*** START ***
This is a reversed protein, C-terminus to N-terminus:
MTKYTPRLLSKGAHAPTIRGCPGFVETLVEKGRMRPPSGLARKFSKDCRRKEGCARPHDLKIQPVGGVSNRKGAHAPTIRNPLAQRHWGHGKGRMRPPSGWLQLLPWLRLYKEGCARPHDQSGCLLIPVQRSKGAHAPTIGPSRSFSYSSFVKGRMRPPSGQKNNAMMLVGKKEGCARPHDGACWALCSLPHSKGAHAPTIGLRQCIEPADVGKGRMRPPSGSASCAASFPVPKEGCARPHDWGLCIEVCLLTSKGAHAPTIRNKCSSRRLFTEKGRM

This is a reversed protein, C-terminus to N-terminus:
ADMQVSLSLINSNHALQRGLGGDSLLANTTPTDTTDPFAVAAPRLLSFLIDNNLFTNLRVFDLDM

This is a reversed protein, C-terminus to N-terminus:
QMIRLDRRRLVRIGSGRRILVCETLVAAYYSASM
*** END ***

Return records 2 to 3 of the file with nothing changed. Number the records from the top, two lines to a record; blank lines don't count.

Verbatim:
This is a reversed protein, C-terminus to N-terminus:
ADMQVSLSLINSNHALQRGLGGDSLLANTTPTDTTDPFAVAAPRLLSFLIDNNLFTNLRVFDLDM

This is a reversed protein, C-terminus to N-terminus:
QMIRLDRRRLVRIGSGRRILVCETLVAAYYSASM